Object movement when using constraints - I just don't get it

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Schmed
Posts: 1
Joined: Tue Jun 18, 2013 9:47 pm

Object movement when using constraints - I just don't get it

Post by Schmed » Tue Sep 10, 2013 12:15 am

So I've been using Blender for months now (I've previously used 3DS for years). In every tutorial and book that I've read, there are instances where I'll have to add a constraint (either modeling or posing) and as soon as I do that, the target object inexplicably moves or rotates to some arbitrary position. Then, I have to fiddle with axes, apply rotation and scaling and STILL, the object will not move back to where IIIII, the modeler, want it to go. Utterly ridiculous and things like this, in my opinion, are what keep this application from becoming professionally accepted.

Yes I have applied scaling and rotation. Yes I have tried every axis in the "to" and "lock" boxes. Yes the origin is where it needs to be. Yes, there are no cyclical parents or children. Still, a lot of the time, the object won't move to where I want it... unless of course I remove the constraint.

It seems pretty simple: "Hmmm. Copy rotation. That means if I spin this object, that object will "copy the rotation." Yes! That's what I want. I just want object B to rotate the same as object A. "Copy Rotation". So why for the love of a meatball would object B move or change it's rotation after I add a constraint?"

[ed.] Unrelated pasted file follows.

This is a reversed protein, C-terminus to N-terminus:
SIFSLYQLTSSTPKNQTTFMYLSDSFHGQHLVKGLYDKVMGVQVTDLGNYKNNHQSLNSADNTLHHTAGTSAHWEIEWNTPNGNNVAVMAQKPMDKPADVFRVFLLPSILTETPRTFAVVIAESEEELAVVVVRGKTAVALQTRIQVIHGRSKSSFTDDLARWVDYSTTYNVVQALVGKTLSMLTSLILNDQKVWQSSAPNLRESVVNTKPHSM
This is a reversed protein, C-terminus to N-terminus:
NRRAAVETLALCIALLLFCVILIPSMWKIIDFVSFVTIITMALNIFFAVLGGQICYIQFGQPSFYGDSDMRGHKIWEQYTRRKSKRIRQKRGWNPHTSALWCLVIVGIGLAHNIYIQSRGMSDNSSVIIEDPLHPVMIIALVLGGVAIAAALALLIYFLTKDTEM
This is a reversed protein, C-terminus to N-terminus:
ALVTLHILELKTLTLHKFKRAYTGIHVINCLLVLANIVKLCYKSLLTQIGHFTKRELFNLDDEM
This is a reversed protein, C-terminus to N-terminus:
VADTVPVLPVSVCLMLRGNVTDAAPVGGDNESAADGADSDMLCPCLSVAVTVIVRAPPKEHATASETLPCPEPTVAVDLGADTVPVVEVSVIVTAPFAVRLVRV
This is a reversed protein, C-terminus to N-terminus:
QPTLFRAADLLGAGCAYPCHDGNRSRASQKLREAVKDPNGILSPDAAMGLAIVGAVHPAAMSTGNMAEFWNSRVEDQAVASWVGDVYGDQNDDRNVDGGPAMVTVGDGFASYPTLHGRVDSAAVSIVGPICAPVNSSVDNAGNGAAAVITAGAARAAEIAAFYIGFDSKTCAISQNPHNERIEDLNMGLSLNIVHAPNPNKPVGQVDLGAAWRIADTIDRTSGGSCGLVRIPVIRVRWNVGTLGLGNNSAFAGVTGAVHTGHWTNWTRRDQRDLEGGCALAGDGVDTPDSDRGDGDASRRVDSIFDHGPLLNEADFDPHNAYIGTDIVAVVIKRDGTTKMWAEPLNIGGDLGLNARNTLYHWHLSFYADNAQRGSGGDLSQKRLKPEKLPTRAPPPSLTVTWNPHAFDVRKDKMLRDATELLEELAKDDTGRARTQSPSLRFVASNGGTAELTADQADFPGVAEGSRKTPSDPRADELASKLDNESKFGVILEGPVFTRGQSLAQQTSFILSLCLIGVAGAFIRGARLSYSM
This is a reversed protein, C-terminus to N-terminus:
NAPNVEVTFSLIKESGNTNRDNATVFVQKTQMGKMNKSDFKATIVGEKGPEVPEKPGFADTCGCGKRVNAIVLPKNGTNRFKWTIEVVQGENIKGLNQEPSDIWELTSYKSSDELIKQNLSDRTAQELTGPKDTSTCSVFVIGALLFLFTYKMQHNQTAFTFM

I'd love to enter a bug report, but I'm sure it'll be closed because it "can't be duplicated" or "it's by design" or some other nonsense.

FACT: IT DOESN'T WORK. FIX IT. If only it were that simple.

There is absolutely no rhyme or reason why an object should move or rotate when assigning a constraint. I spent hours and hours moving the origins of a hundred objects to get them precisely where I want them. Then, I add a constraint and BOOM, I have to spend hours more to get the object back to where I want it. And a lot of the time, I simply can't.

Utterly ridiculous.

Whats worse is every book I've read just tells you to fiddle with the axes until it works. What they don't tell you is what to do if no amount of fiddling works. So seemingly, no one knows why this happens, they just accept it.

And that's one reason why Blender will never be accepted professionally.

stiv
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Joined: Tue Aug 05, 2003 7:58 am
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Post by stiv » Tue Sep 10, 2013 1:05 am

If I read this right, you are upset that adding a constraint to, for example, keep a certain axis pointed at another object makes your object move or rotate. Is that correct?

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